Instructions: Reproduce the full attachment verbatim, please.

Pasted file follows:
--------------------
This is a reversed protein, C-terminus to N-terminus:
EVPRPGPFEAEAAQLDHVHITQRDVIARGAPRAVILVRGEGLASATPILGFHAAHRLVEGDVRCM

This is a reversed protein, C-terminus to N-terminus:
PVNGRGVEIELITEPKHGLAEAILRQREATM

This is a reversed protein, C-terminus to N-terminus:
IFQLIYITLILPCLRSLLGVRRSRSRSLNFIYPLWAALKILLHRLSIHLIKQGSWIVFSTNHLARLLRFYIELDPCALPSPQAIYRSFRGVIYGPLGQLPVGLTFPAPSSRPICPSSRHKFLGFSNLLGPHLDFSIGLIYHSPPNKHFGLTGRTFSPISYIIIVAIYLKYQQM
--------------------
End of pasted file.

This is a reversed protein, C-terminus to N-terminus:
EVPRPGPFEAEAAQLDHVHITQRDVIARGAPRAVILVRGEGLASATPILGFHAAHRLVEGDVRCM

This is a reversed protein, C-terminus to N-terminus:
PVNGRGVEIELITEPKHGLAEAILRQREATM

This is a reversed protein, C-terminus to N-terminus:
IFQLIYITLILPCLRSLLGVRRSRSRSLNFIYPLWAALKILLHRLSIHLIKQGSWIVFSTNHLARLLRFYIELDPCALPSPQAIYRSFRGVIYGPLGQLPVGLTFPAPSSRPICPSSRHKFLGFSNLLGPHLDFSIGLIYHSPPNKHFGLTGRTFSPISYIIIVAIYLKYQQM